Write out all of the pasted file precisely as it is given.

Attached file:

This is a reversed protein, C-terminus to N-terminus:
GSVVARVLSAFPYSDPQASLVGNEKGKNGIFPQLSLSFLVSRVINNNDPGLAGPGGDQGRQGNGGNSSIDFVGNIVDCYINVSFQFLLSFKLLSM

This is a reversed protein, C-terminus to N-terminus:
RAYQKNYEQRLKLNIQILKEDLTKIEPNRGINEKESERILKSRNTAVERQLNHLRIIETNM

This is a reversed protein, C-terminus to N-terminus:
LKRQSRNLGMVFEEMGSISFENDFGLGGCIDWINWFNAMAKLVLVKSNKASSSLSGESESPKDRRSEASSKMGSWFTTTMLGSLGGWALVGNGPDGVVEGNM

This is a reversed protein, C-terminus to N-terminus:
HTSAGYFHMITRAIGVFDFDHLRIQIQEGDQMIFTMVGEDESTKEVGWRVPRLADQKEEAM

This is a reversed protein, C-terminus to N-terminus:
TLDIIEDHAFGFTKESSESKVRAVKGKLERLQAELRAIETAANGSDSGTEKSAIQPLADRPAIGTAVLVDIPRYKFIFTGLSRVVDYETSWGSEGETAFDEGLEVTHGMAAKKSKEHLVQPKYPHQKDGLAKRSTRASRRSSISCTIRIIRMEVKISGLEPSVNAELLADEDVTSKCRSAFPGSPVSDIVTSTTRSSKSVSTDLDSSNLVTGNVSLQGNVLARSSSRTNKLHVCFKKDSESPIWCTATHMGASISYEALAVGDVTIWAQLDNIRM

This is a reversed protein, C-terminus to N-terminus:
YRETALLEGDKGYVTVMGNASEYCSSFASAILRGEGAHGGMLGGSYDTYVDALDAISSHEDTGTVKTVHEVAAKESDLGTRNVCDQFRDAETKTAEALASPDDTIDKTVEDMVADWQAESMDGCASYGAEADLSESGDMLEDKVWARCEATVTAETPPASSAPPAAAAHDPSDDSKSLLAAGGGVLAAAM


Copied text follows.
This is a reversed protein, C-terminus to N-terminus:
GSVVARVLSAFPYSDPQASLVGNEKGKNGIFPQLSLSFLVSRVINNNDPGLAGPGGDQGRQGNGGNSSIDFVGNIVDCYINVSFQFLLSFKLLSM

This is a reversed protein, C-terminus to N-terminus:
RAYQKNYEQRLKLNIQILKEDLTKIEPNRGINEKESERILKSRNTAVERQLNHLRIIETNM

This is a reversed protein, C-terminus to N-terminus:
LKRQSRNLGMVFEEMGSISFENDFGLGGCIDWINWFNAMAKLVLVKSNKASSSLSGESESPKDRRSEASSKMGSWFTTTMLGSLGGWALVGNGPDGVVEGNM

This is a reversed protein, C-terminus to N-terminus:
HTSAGYFHMITRAIGVFDFDHLRIQIQEGDQMIFTMVGEDESTKEVGWRVPRLADQKEEAM

This is a reversed protein, C-terminus to N-terminus:
TLDIIEDHAFGFTKESSESKVRAVKGKLERLQAELRAIETAANGSDSGTEKSAIQPLADRPAIGTAVLVDIPRYKFIFTGLSRVVDYETSWGSEGETAFDEGLEVTHGMAAKKSKEHLVQPKYPHQKDGLAKRSTRASRRSSISCTIRIIRMEVKISGLEPSVNAELLADEDVTSKCRSAFPGSPVSDIVTSTTRSSKSVSTDLDSSNLVTGNVSLQGNVLARSSSRTNKLHVCFKKDSESPIWCTATHMGASISYEALAVGDVTIWAQLDNIRM

This is a reversed protein, C-terminus to N-terminus:
YRETALLEGDKGYVTVMGNASEYCSSFASAILRGEGAHGGMLGGSYDTYVDALDAISSHEDTGTVKTVHEVAAKESDLGTRNVCDQFRDAETKTAEALASPDDTIDKTVEDMVADWQAESMDGCASYGAEADLSESGDMLEDKVWARCEATVTAETPPASSAPPAAAAHDPSDDSKSLLAAGGGVLAAAM